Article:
Those who leave and those who stay

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Water-soluble pen, wash and pencil

Sketching the cover of the book you are currently reading was on the list of suggestions that our sketch tutor gave us, to keep students busy while in lockdown for a month. It’s been a great motivator, and occupation, while (mostly) confined to our homes. Continue reading

Time for a cup of tea

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A favourite tea cup

Tony, the tutor of the travel sketching classes I attend, sent out a page of suggestions for daily sketches to keep us busy, as we cannot attend classes right now. I took a week to produce my first sketch; the figs I posted about last time. The tea cup, which was actually first on his list, I was keen to do next. I love nice china, and think a cup of tea tastes so much better sipped from such a cup. I seldom use tea bags as I prefer the flavour of leaf tea. Combine the two, add a friend to share the pot, and the experience of sipping a cup of tea is even better. Add a piece of homemade shortbread and – perfection. Continue reading

Just one small thing at a time

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Figs in a Green Bowl by V. Lingard

Following last week’s post, I began wondering what I would write for the next. I usually like to ‘mix and match’ the content of my posts to keep my interest up, and hopefully that of my followers. But this week, for me (and everyone else), it has been a week so different and unplanned that it has been hard to think of writing longer succinct pieces of writing on any subject.  So, while this ‘isolating’ in our homes settles into a pattern, and I can begin thinking of something other than the covid-19 virus, I shall be posting one sketch at time and tell you the story attached to each. Continue reading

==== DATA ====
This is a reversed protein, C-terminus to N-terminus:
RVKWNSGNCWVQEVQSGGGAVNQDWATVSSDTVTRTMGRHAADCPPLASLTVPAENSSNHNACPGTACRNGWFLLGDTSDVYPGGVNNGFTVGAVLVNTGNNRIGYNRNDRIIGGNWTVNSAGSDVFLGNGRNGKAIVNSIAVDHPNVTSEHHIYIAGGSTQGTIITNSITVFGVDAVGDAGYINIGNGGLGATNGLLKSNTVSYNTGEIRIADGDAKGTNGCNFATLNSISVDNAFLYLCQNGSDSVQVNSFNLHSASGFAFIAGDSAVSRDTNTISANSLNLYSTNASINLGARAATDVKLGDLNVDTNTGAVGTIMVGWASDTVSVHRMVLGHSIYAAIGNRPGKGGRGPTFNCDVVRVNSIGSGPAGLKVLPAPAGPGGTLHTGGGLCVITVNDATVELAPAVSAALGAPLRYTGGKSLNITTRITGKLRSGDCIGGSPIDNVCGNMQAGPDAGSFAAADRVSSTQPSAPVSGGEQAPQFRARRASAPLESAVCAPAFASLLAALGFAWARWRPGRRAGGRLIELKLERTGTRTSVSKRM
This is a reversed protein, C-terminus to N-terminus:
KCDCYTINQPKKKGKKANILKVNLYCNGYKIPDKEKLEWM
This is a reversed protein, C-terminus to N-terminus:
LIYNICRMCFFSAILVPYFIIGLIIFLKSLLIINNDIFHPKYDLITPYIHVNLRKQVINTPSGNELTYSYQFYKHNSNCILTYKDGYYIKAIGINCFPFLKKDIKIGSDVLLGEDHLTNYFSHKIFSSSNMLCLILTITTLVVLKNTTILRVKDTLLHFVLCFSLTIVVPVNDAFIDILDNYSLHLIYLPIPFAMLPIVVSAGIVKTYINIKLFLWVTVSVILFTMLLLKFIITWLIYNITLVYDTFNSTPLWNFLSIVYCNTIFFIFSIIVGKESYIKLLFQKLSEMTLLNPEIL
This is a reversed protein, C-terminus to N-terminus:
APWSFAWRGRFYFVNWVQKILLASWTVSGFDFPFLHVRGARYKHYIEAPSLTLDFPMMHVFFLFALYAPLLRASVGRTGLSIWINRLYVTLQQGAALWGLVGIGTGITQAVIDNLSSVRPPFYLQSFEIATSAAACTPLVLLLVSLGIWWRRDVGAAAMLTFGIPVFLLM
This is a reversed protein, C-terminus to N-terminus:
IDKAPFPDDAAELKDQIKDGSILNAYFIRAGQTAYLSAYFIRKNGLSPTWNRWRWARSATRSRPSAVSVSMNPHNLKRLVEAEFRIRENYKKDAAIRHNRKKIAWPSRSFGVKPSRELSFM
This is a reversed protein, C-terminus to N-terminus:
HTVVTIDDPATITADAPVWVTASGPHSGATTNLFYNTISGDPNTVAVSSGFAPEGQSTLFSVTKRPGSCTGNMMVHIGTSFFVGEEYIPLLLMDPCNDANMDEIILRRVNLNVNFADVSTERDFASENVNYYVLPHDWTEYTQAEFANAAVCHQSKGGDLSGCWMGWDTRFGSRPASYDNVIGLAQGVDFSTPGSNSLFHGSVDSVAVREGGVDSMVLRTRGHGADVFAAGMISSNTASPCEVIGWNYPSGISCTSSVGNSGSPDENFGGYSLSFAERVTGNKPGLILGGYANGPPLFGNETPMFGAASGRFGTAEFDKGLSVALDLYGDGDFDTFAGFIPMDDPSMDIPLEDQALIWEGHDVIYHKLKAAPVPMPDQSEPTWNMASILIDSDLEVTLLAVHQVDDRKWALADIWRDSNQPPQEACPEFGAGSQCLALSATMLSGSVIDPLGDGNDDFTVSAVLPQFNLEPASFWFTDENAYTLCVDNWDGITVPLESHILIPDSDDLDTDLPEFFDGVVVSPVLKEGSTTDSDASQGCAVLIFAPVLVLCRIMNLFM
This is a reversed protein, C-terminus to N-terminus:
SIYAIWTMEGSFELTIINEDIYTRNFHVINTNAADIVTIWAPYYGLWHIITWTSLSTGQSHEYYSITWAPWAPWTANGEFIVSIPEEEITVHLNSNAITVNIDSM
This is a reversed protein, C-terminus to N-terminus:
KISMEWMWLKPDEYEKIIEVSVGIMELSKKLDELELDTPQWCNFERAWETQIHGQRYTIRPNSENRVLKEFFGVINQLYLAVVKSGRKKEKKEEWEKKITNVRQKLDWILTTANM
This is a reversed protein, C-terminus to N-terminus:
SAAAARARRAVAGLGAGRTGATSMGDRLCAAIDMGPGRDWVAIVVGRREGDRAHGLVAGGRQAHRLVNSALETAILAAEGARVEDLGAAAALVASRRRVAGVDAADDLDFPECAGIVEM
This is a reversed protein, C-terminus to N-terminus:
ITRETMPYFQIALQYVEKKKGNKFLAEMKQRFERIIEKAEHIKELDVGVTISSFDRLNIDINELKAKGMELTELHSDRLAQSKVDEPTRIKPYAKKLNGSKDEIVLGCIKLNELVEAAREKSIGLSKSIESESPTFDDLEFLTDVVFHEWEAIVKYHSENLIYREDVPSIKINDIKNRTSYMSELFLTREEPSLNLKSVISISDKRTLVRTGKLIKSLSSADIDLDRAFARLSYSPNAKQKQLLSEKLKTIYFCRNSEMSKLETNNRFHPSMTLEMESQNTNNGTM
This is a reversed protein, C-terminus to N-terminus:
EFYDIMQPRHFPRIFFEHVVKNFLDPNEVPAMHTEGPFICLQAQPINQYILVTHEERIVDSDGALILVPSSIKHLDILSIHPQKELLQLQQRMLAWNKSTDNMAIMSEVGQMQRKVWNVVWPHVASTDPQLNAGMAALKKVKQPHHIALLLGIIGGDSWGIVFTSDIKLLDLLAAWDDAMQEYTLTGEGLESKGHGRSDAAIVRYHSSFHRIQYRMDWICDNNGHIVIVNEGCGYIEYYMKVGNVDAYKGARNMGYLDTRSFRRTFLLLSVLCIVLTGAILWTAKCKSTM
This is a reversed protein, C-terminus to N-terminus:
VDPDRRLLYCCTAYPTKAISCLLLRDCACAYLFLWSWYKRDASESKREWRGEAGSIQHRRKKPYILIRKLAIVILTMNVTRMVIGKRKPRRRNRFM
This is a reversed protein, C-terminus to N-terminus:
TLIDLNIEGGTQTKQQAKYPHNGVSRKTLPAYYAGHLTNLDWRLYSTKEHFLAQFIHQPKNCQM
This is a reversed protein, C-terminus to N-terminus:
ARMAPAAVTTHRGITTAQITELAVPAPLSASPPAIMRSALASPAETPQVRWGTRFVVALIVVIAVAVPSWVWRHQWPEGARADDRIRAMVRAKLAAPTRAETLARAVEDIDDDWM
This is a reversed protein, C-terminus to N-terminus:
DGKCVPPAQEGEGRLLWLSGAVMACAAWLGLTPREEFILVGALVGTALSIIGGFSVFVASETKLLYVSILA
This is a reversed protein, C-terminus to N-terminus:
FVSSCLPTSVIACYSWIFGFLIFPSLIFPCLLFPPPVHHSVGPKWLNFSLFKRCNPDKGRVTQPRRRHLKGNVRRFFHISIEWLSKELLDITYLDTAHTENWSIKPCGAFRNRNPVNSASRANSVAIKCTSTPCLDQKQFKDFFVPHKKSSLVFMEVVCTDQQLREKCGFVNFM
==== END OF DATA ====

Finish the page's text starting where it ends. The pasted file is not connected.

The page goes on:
A Reflection

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Me sketching in Spain last year

Well, did I make the 100 sketches in a week? I’m afraid not. Yesterday was day 7 of the challenge and I didn’t have a sketch left in me. My grand total was 87, and although I was just 13 away from the 100 target, yesterday I just needed a rest. I feel good about my decision, and as a result I feel considerably more refreshed today. I also chose not to post my sketches on the Facebook page for this oneweek100people challenge, as I realised early on that I am just happy to be out sketching, and that I didn’t need to compete with zillions of others who were racing to reach the 100 mark.   Continue reading

Day Six: sketch challenge

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0.5 pen, Aquarelle pencil

What a difference a day makes, as the song goes, and Day six of my sketch challenge was certainly the best sketching day of the week. The Saturday sketch group that I am part of met at a different venue this week: Britomart, Auckland’s central train station. Our tutor Tony was continuing to look at one-point perspective, in relation to trains stopped at the terminus, as well as sketching people on the platform. I had told Tony about the sketch 100 people challenge, so that would be my focus. But first … Continue reading